Friday, 4 October 2013

Bovril - Have a Cow, Man

Beef drink, Meat, Vintage foods, British

BOVRIL

Noun. B- and b-. Late 19th century.
[from Latin bov, bos ox; perhaps based on VRIL.]

(Proprietary name for) a concentrated essence of beef; a drink of this.

Also: bovrilize verb trans. (archaic, colloquial) condense, epitomize. E20

When I was little, my Dad used to take me to his workshop. It was always freezing there, so one thing I looked forward to was a rich cup of steaming Bovril, something he always kept in stock along with Ryvita and peanut butter. For anyone that's never sampled this culinary delight, Bovril comes as a viscous black liquid, somewhat akin to tar or molasses. You put a spoonful in a cup, add hot water, and voila! A deliciously salty beef drink is yours to savour. Now, I grant you, its dictionary definition - a concentrated essence of beef - does sound rather gag-inducing, as do meat drinks generally (a porkshake, anyone?). While the idea of a hot beef drink may not sound appetising, it sounds a lot better than adding Bovril to porridge (as they do in Malaysia apparently), and infinitely less barf-worthy than a hot Bovril milk drink which, even to my British-cuisine hardened stomach, makes me retch just a little at the thought of it.


In saying all of this, however, there is a dogged pride in foods that should otherwise be found repellent, and I dare say that if someone slapped down a cup of hot Bovril in front of me right now, I'd knock it back with a hearty laugh and derisory sneer at the delicately constituted tastebuds of modern youth. Because that's what we're supposed to do as we get older, isn't it? After all, my parents regaled me with tales of gratefully dining on tripe and sugar sandwiches, so Bovril will give me that, and I'm thankful for it. I eagerly look forward to the day when I can disdainfully dismiss the modern palate: "Why, when I was a baby, my mother fed me bottles of beef essence washed down with a quart of wolf's milk. Thankful I was too! Now that was a real generation, not like today's workshy, namby-pamby, good-for-nothing, know-it-all ... climbed a mountain ... blind drunk at the time ... took on seven of them ..." and so on for several hours of further incoherent rambling. Where was I? Oh yes - Bovril. You really must try it. Essence of beef ... mhmmmm.

Do you have any memories of Bovril or another meat drink? 

Are there any loathsome foods you want to reminisce over in your old age?

Do please leave your most moo-ving comments below.

11 comments:

  1. Hadn't even heard abou this. Mmm... I don't know if I could try it. One of the weirdest and totally disgusting snacks that I used to like as a 5-year-old was a raw egg beaten with cocoa and butter. Thank god my mom came to her senses and realized I could get salmonella.

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    1. Hmm ... no ... I'd probably try it (if I was put on the spot by an insistent host), but raw egg with anything is a bit of a no-no for me.

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  2. Is this like a sort of bouillon? Because I've never heard of anything like this.

    (Do you guys use the word "bouillon" in English? Or is it "broth"? "Broth" sounds dirty though, like "phlegm", or "moist".)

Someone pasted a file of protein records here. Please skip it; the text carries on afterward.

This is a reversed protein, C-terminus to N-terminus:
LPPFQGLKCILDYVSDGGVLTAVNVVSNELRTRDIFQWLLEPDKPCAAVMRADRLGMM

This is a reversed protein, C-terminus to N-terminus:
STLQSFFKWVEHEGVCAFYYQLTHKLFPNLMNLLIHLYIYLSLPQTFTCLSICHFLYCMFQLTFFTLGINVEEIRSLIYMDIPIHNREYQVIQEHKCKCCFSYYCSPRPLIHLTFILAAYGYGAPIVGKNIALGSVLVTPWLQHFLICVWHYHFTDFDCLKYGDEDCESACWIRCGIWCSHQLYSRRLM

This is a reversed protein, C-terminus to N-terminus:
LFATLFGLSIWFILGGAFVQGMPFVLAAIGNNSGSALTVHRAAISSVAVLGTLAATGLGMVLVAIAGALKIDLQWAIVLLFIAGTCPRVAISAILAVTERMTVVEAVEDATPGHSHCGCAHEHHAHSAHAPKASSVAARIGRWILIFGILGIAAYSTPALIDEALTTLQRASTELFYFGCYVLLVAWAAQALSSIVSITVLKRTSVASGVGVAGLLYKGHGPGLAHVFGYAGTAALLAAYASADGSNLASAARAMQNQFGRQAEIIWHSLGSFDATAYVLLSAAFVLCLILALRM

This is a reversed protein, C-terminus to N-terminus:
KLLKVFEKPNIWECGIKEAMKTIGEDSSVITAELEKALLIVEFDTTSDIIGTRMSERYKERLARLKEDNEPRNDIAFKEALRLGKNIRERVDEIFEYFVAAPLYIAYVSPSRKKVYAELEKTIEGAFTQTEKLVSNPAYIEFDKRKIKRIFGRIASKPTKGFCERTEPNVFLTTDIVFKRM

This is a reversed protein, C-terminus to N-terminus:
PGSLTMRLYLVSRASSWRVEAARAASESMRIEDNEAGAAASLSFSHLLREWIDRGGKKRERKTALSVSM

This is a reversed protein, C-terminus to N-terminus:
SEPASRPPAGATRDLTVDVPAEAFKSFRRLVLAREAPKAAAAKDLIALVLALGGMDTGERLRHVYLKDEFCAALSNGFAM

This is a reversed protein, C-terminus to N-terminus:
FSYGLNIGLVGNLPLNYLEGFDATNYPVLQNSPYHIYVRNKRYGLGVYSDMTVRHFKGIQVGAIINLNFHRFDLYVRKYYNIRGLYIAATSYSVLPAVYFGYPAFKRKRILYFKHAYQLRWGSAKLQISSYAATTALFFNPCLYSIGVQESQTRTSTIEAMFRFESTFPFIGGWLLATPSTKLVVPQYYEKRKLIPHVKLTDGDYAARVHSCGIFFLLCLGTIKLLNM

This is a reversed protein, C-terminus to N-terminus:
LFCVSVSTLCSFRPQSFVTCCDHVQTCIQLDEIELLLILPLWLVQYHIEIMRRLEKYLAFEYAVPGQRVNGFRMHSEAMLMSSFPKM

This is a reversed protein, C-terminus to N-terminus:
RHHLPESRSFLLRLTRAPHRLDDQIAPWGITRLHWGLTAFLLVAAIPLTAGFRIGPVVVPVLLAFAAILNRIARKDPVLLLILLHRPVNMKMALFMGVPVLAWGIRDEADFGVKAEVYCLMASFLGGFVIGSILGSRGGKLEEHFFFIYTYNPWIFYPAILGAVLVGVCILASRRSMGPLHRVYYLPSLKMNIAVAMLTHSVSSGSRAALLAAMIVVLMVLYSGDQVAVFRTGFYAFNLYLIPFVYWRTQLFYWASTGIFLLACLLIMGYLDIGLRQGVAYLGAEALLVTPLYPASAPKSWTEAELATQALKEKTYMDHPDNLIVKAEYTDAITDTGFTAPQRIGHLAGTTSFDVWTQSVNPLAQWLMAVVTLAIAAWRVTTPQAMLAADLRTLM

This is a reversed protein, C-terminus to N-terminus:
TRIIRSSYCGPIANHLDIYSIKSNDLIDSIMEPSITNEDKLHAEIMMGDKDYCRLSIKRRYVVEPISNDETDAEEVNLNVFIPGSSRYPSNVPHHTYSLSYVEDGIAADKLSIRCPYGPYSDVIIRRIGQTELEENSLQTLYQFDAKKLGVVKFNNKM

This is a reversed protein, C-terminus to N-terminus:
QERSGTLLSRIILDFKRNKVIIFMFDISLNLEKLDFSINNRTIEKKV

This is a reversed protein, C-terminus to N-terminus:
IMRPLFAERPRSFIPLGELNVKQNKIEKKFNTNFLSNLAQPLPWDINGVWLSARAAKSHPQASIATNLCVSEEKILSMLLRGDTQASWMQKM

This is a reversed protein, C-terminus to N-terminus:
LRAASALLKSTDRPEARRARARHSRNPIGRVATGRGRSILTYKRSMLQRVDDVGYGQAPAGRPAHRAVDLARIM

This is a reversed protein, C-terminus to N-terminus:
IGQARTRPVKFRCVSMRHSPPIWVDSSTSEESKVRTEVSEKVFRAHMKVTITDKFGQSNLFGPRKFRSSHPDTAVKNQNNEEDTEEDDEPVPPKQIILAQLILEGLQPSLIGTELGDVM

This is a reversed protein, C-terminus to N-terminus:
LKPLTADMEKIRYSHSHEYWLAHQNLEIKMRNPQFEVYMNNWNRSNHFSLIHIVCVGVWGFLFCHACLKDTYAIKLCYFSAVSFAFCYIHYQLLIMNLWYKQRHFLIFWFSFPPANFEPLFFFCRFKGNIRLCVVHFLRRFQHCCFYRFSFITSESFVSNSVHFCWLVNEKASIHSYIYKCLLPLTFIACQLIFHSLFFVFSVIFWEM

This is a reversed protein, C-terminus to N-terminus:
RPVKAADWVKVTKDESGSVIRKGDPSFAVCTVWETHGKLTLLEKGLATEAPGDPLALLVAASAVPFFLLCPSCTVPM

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    1. I don't think (and I'm talking off the top of my head here) it would be classed as broth because there are no solid pieces in Bovril - it's just water flavoured with 'the essence of beef' (I can't stop saying that). It's closer to a stock, except one that is specifically designed as a drink. I've decided I'm going to go and buy some to relive my youth.

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  3. Why make Beef into a hot drink?? Enjoy eating Beef and enjoy a hot drink but why mix the two. Sounds like it was something invented around war time when food was rationed so you could have a taste of what you were missing. Glad i missed that!!!

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    1. I think its origins were in war logistics actually - hauling great slabs of beef out to the troops was tricky, so someone had the idea of just infusing the 'essence of beef' into a yummy hot drink. I'm really starting to fancy a cup of this ...

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  4. Your parents got sugar with their tripe? I'm jealous! :)
    My brother worked at what we called 'the freezer' (slaughterhouse, abattoir) when I was growing up in NZ, and he often brought up home sweetmeats, tripe, livers, kidneys, brains, tongues, etc.
    As a kid, I found it all quite disgusting, but had to eat it. Ugh!

    We had Bovril in NZ, but have never seen it here in Canada.
    It was often added to stews etc., as well as being a hot drink.

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    1. I like liver and kidneys. I've never had tongue but I would try it. I'd take a bit of persuading to eat brains. And tripe ... wow ... that is just the most disgusting looking food ever. Ever, ever, ever.

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    2. The best part of a mug of Bovril is about 2 minutes after you've finished it, and you then realise that it's very unlikely anything worse will happen to you for the rest of the evening.

      -clueless.

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    3. Unless someone turns up and hands you toast and Marmite, right?

      Mhmmmm ...

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    4. Bovril is evil, and don't you dare compare it with a slip of marmite on soft, hot, fresh, white toast.

      -c.

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